For me, at least, the term microhomes usually calls to mind the boutique, super-fashionable and somewhat extremist end of sustainable housing. Now two women in Reno, Nevada are making it their business to put the trend to extremely practical use. Pamela Haberman and Kelly Rae of HabeRae Investments Inc. have teamed up to rehab unwanted buildings on existing city lots, and turn them around as beautifully designed, efficient minimalist living spaces.
HabeRae describes SoDo 4, a renovation project involving four single-family homes built for railroad workers in the early 1900s:
The SoDo 4 will leave a small footprint, be energy efficient and will be affordable to a person who wants to experience the changing urbanscape of Center St. The homes will incorporate big city style such as exposed brick walls that are nearly one hundred years old, a sleeping loft with drop down stairs, a front deck to enjoy the urban vibe on Center St. and a private courtyard for more intimate moments. In our continuing commitment to utilize green building principles, the interiors will have reclaimed douglas fir flooring, dual pane/low e windows, extra insulation, energy star rated appliances and energy efficient lighting. With its vaulted corrugated metal ceilings and other space saving features the SoDo 4 will feel larger than its relatively tight envelope.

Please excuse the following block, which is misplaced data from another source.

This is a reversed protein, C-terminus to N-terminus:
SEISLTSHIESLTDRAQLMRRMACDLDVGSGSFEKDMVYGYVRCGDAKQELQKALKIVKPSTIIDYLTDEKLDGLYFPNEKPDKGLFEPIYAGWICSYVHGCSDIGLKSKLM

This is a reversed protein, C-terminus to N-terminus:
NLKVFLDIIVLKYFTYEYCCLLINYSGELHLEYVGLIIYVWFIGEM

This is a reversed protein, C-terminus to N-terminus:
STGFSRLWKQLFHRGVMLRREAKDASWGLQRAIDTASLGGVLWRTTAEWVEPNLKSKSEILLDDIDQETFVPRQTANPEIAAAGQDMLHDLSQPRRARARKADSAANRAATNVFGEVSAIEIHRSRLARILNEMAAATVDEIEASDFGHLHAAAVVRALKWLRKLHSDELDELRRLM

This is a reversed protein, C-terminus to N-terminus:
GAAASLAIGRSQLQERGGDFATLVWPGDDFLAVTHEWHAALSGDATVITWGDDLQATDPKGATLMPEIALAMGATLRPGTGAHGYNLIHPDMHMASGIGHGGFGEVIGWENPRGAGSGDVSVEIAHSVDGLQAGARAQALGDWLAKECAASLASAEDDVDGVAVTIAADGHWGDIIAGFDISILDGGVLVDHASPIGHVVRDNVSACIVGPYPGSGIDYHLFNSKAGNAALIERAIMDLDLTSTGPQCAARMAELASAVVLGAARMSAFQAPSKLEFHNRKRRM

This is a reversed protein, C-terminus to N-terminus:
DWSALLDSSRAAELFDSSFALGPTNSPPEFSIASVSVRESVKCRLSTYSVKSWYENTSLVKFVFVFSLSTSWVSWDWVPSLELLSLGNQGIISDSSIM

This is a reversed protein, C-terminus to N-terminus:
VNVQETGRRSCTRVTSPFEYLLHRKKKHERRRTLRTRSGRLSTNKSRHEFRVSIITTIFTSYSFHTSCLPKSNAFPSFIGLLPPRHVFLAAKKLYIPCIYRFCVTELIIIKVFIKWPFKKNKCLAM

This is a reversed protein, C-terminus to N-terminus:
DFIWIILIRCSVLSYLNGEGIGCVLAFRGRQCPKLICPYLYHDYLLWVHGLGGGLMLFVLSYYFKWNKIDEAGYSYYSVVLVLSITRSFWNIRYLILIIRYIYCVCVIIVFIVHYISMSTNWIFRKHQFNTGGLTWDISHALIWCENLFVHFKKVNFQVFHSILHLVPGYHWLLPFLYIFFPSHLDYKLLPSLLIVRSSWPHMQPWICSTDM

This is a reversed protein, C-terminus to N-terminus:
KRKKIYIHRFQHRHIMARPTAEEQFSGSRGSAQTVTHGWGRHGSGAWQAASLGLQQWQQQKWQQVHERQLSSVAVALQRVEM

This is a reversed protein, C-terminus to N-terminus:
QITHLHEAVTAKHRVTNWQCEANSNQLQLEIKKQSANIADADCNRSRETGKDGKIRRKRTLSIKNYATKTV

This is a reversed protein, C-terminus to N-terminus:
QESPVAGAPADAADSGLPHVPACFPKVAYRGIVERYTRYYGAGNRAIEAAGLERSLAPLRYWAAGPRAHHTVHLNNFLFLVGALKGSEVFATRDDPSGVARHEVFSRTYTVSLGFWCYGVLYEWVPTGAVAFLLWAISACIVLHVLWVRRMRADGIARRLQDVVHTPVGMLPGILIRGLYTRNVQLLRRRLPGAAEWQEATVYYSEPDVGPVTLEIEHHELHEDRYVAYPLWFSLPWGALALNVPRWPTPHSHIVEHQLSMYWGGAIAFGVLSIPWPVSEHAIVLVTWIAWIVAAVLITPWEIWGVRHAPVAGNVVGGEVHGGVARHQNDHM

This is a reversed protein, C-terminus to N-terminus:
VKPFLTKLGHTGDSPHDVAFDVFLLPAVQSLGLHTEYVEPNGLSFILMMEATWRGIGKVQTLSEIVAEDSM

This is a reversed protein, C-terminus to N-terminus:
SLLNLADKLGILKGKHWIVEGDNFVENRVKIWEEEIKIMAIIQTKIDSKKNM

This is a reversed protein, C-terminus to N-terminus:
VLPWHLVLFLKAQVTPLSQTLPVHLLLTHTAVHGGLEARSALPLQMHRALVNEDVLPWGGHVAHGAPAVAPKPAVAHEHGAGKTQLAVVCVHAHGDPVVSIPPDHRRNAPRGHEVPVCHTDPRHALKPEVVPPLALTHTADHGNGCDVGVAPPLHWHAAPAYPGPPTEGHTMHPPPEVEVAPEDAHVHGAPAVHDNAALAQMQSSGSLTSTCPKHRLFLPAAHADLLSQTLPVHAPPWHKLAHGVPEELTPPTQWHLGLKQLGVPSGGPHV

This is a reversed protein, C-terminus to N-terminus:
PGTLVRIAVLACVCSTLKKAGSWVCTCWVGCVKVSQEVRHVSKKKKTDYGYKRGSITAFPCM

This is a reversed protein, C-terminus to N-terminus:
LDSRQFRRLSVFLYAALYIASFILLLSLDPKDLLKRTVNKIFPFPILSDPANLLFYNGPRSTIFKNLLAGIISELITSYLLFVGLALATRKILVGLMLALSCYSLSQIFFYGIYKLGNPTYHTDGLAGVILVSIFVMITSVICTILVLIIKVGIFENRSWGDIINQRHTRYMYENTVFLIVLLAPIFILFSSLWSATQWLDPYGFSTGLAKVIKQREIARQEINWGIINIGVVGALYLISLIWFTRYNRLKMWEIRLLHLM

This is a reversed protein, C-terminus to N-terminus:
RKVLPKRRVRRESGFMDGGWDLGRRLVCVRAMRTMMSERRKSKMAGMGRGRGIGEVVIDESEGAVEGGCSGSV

The exterior will feature drought tolerant landscape, recycled material for decking and pathways, and a raised bed organic gardenspace for each homeowner. An apple and pear orchard surround a rose garden peacefully situated between the homes. The rear common area and private dog park feature several evergreen and maple trees.
The buildings are located within walking distance of a cluster of trendy cafes and shops, though they do still feature private parking spaces for residents. But what I find truly worldchanging about this project is HabeRae's sincere effort to create dense but luxurious living space in Reno. Nevada, the nation's fastest-growing state, is struggling with a detrimental tendency toward sprawl (which can spur both environmental and social clashes, as illustrated by this NPR piece about one Reno suburb's battle over a donkey).
According to HabeRae's site, the group has created more than 22,000 square feet of attractive living space from unused land within city limits.
Thanks to Ecospace.cc for pointing out this progressive small business!
Photos courtesy of HabeRae Investments Inc.
Innovative..Go Girls, do your thing!!
This is a great idea. This kind of thing in a mixed use area almost eliminates the need for a car. I'm a student at Portland State University and I was thinking along this line but for starting shantytowns for the poor and homeless. With composting toilets and a bus to an area for work, I really think it could work. At our University blogsite, we also did a survey on starting shantytowns and got many positive responses!